Culinary creativity

Cover Story

July 18, 2021

Story By: Ginger Keller | Photos by: LAWRENCE TABUDLO

Restaurant Suntory’s washoku sous chef Keisuke Nishi is one of two chefs who created most of the Waikiki eatery’s newer items.

Established in 1980, Restaurant Suntory sits on the third floor of Royal Hawaiian Center, as a place where “everyone can feel like they are in Japan without leaving Hawaii,” says assistant manager Asami Saka.

“We serve authentic Japanese food in an atmosphere that’s been carefully curated to make you feel like you are in Japan,” she continues. “Whether you’re in need of a comforting nabe (hot pot) meal, family-fun teppanyaki grill dining, an intimate seat at the fresh sushi bar, or a traditional kaiseki course menu, you’ll find a real Japanese dining experience complete with the unparalleled hospitality and service Japan is known for.”

Found on the menu, which was considerately crafted by the eatery’s well-versed chefs, is a Grilled Kona Abalone and Heart of Palm with Abalone Sauce ($38), featuring a soft, juicy and slow-cooked abalone and heart of palm is served with a rich, flavorful sauce made with abalone liver and miso. Next, colorful veggies and succulent seafood (shrimps and scallops) are the star of the Wrapped Steam Vegetable with Miso Bagna Cauda Sauce ($24), an offer that’s prepared before your eyes on a Japanese sizzling stone. It’s served with a miso cream sauce.

Deep Fried Filet Mignon with green papaya ($18)

The Seafood Ceviche with Sake Lees Sauce ($24), meanwhile, is lightly marinated with fresh fruits and served with ikura and finger lime, and topped with a sauce made with sake lees.

“While pieces of fresh fruits make this item very refreshing, creamy sake lees sauce adds depth to this classic appetizer with a Japanese twist,” notes Saka.

On the red meat side of things, opt for Miyazaki Wagyu (price varies) which can come one of two ways: delicately sliced for hot pot or simply seasoned and cooked on a teppan grill right in front of you. The Deep Fried Filet Mignon with green papaya ($18) is also a big hit.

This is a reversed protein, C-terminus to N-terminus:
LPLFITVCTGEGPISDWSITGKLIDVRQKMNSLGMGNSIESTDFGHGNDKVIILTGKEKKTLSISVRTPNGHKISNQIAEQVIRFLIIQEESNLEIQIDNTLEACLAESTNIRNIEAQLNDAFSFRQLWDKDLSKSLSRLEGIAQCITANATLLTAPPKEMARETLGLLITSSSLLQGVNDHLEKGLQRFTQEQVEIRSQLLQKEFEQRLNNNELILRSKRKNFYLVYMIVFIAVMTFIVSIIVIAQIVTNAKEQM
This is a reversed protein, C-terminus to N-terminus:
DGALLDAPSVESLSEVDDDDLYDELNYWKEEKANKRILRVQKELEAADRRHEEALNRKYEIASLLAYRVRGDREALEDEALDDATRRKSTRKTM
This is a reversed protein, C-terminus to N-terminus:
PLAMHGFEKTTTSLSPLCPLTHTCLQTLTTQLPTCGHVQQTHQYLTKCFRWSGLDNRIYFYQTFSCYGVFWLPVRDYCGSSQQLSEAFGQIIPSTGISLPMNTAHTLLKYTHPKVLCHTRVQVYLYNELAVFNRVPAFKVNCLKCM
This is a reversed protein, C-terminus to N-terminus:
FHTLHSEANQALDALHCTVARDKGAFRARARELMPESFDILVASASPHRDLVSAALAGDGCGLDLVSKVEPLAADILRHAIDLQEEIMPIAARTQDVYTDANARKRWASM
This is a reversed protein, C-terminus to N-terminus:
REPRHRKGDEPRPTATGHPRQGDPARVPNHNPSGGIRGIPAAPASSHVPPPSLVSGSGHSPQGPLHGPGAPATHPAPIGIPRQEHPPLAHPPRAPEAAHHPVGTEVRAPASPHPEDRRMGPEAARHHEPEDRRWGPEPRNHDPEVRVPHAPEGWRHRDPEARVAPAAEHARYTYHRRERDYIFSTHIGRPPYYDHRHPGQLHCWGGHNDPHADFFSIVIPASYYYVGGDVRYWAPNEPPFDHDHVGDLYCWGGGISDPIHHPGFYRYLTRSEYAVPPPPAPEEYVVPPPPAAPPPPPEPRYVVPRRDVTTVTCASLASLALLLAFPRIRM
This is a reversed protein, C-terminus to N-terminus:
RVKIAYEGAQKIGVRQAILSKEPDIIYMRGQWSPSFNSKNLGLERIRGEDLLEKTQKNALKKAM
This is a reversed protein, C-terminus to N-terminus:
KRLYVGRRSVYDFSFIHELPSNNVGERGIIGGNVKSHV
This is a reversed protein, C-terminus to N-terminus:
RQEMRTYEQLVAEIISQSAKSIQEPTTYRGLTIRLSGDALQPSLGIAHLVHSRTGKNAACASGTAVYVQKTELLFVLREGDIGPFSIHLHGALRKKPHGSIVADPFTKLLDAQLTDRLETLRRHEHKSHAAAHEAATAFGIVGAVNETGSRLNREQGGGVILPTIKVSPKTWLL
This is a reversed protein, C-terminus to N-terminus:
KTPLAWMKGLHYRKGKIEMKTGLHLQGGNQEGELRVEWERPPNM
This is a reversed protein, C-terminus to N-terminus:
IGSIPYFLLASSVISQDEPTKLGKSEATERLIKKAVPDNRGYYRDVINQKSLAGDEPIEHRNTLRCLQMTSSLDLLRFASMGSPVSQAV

Wrapped Steam Vegetable with Miso Bagna Cauda Sauce ($24)

“My personal favorite is our monthly lunch course called Shunsaizen ($34),” says Saka. “There are eight dishes in the course, which changes every month and features ingredients that are seasonal in Japan. Because there is a limited quantity available each day, we tend to sell out quickly. It is highly recommended to call ahead and preorder this menu.”

For drinks, options are fun and abundant, and include favorites like Hawaiian Pineapple Sour ($14), Jim Beam MEGA Highball ($15) and Suntory whiskies ($38/shot).

Hawaiian Pineapple Sour ($14)

“At Restaurant Suntory, we want to be the place for you to feel the surrounding ‘nature and time’ with our Japanese hospitality,’ says executive chef Go Kamikubo. “Treat yourself. Take your time. Let our food take you to Japan. Let us guide you through, all while enjoying the nature and time. We strive to make you fall in love once again with the harmony of washoku, or authentic Japanese food.”

Restaurant Suntory recently launched a new English website with detailed information, like summer promotions that run through mid-September that include a Teppan Value Lunch, the aforementioned Miyazaki Wagyu and alcoholic beverages. Visit restaurantsuntory.com.

Following that, the Waikiki eatery will be closed for renovations from mid-September through mid-December.

2233 Kalakaua Ave, Honolulu, HI 96815

Ilima Awards
Hawaii's Best